Why do I make the statement I do in the header?
It's because Battleground Texas' ideas, and especially the meta-idea of how it thinks this will all be relatively natural, and relatively easy, based on Hispanic ethnic demographics, aren't nearly as solidly grounded as Texas Democratic Party Chairman Gilberto Hinojosa, many BT leaders and other top state Democrats seem to believe.
And, also "Kos" himself. Markos Moulitsas, founder of Daily Kos, has joined some of his crack-smoking minions in saying demographics point to Texas turning blue.
But, he, Battleground Texas, and Hinojosa are all wet, all of them.
(And, given my previous experience with Daily Kos, if not Markos in person, being essentially banned, by having my account suspended, for being too progressive and too Green, leads me to say, on things like this, if he thinks it's a great idea, it's probably not.)
Why? Snark aside, why are all these folks all wet?
In a phrase, younger Hispanics are more Protestant. And more religiously active in their belief.
In a second phrase, detailed below, Texas Hispanics, counting only known US citizens, have abysmal turnout compared to national Hispanic voting rates, not to mention US voting rates in general.
In a third phrase, even changing that won't fix everything. That's also detailed below.
In a fourth phrase, even fixing some other things leaves yet other things to be fixed. Also detailed below.
Anyway, here's the skinny.
Texas blue by 2030?
The Texas Democratic Party holds strongly that, by 2030, it can make Texas "blue," and at least threaten that already by 2020.
Well, there's a couple of problems with that.
Problem 1: Demographics within Hispanic demographics
Beyond what I just hinted at, there's the old "One white voter equals two black voters or three Hispanics." Now, with black turnout nationally nearly equaling white in 2012, the first part of that equation, even with allowance for its hyperbole, is pretty much spent.
The second part? Still a fair degree of truth.
Then, there's that pesky fact that young Hispanics are Protestant in far greater numbers than viejos and viejas.
In 2004, even with allowances for W's inroads among Latinos in general, Latino Protestants split 2-1 in his favor.
Yes, all across Texas, plenty a St. Joseph's Catholic Church is doing a Spanish-language Mass, or expanding what it already offers.
But, in even more places, Iglesia Evangelista de Bautista is springing up like bluebonnets.
So, Gilberto Hinojosa, just because "usted habla Español" doesn't mean that fellow linguists are going to pull the "D" at the voting booth. With many of the evangelical Protestants, you'll have to soft-sell or step around some social issues, like abortion. Maybe that's part of why Hispanic turnout is low right now?
You might say, but what if those young Protestants are no more religious than their Catholic parents or grandparents?
Well, they ARE. The Gallup poll covers that, too.
So, "blue Texas"? Color me a bit more skeptical. Also color me skeptical of the Texas Democratic Party thinking this can happen without some heavy lifting.
Problem 2: Hispanic vote turnout
You see, it's true that on turnout, the old story of 1 Anglo = 2 African-Americans = 3 Hispanics is no longer true. At least not for black voters, who surpassed whites nationally in percentage of turnout last year.
Hispanics, though? They still trailed by a fair degree.
Texas Hispanics? They were an additional 10 percentage points behind the national average. Nationally, 48 percent of eligible Hispanics voted. In Texas, just 38 percent. And, no, this isn't an "illegals" issue; the graphs are all based on Hispanics who are U.S. citizens. So, Gilberto? Before relying on demographic assumptions that are undercut by other demographics within your ethnic group, you might want to first get your ethnic group to actually show up at the polls.
And, Thomas B. Edsall says that even getting Hispanic vote and registration rates up to national averages, with a presumed break of 71 percent Democrat, still leaves the Democrats and folks like Battleground Texas looking way up, way way up. Indeed, even if Hispanics voted in Texas at the same rate as all races voted nationally, Mitt Romney STILL would have beaten Barack Obama in Texas by 800,000 votes. In short, with reasonable Hispanic turnout, Texas might not be as red as Oklahoma, but it would still be as red as, say, Kentucky.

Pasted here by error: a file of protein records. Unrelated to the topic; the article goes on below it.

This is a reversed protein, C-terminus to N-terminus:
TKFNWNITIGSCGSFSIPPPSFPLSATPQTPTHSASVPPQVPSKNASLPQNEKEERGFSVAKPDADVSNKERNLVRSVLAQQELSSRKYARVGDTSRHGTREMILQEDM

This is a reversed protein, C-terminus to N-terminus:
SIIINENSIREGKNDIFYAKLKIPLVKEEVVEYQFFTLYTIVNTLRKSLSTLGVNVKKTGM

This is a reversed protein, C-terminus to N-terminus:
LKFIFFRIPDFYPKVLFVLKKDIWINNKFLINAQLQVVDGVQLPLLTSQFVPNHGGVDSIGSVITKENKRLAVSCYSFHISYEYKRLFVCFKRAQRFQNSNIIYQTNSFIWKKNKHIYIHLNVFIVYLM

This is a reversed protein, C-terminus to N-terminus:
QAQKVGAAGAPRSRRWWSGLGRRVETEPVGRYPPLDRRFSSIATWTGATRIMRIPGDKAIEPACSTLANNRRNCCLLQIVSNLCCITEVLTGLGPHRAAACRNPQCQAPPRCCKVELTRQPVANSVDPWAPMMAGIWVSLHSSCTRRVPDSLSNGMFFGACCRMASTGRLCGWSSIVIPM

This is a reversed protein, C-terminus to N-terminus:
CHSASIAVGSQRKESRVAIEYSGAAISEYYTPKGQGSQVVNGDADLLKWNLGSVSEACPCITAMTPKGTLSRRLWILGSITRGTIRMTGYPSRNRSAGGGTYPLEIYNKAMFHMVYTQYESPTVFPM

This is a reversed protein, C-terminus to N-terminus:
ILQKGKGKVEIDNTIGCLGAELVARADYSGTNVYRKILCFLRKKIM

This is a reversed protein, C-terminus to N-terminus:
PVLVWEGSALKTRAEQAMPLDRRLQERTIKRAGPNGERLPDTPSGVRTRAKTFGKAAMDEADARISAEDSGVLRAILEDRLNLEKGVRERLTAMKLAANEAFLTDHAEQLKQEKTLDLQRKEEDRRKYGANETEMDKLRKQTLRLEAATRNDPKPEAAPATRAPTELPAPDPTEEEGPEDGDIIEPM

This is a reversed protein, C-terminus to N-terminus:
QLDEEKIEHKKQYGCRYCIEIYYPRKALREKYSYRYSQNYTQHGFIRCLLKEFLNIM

Meanwhile, a nutbar at Daily Kos claims Edsall says that Battleground Texas has Greg Abbott quaking. Other than Abbott's over-the-top comment that Edsall quoted, he said no such thing, just wingnut hyperbole in the quote.
It's amazing how delusional a lot of Kossacks are on these "Democrats right or wrong" type issues. Of course, when your Fearless Leader believes there's secret libruls in the CIA, that explains a lot.
Related to that, another Kossack engaged in mental masturbation that, if Texans just somehow controlled the State Lege and Governor's Mansion, Texas would have a 20-16 Democrat edge in Congresscritters. Besides the stupidity and unreality of the hypothetical, even in reality, there's reasons that wouldn't have happened, on the redistricting, etc., as I blogged here.
Problem 3: Other issues, part 1
The biggest other issue is that, as the Texas Democratic Party has lost turf, it's — to be blunt — fielded crappy candidates for major, statewide offices.
Last three governor's races? Tony Sanchez, Chris Bell and Bill White? An apolitical Hispanic who had given the GOP big bucks, somebody with little name reputation and little platform beyond honesty, and a neolib who had an inept campaign while, I guess, hoping for all those magic Hispanics. (Don't forget Gary Mauro in 1998, advised by many not to challenge Shrub.)
We could call the last three candidates Mr. Republican, Tony Sanchez in 2002; Mr. Snooze, Chris Bell, in 2006; Mr. Vacuous, Bill White, in 2010. So, if San Antonio Mayor Julian Castro's already a no-show for 2014, who will Dems run for governor?
Recent US Senate races? Ted Cruz faced a Democratic retread in Paul Sadler. Rick Noriega was OK against John Cornyn in 2008, if not fantastic, and still lost by more than 12 percentage points.
Whose going to run against Cornyn next year? Against either Perry or Abbott for gov? No state House members have name recognition; no state Senate Dems from Dallas or Houston have balls (or much more name recognition). And, no Democratic non-politician has uttered a peep.
And, speaking of Bill White, as I noted in a comment, remembering how so many Texas Democratic leaders were talking up his chances so much, don't be claiming that because I don't have a poly-sci degree, I can't do campaign and political analysis, although I'm delighted that his post has caught the attention of at least one of you. (I hear your gored ox bellowing. And wonder how well you've done with Hispanic voter turnout on particular campaigns.)
Problem 4: Other issues, part 2
|Williamson County Democrats — eager, but no takers?|
Battleground Texas photo via Daily Kos
He ought to be emailing a link to the PBS Frontline episode about the State Board of Education to every move-in from another state for whom he gets an email address. He ought to be talking about education in general to any transplants with children.
I mean, look at the photo here, from this other new post by Kos himself about the Texas GOP countering Battleground Texas and how earthshaking this allegedly is.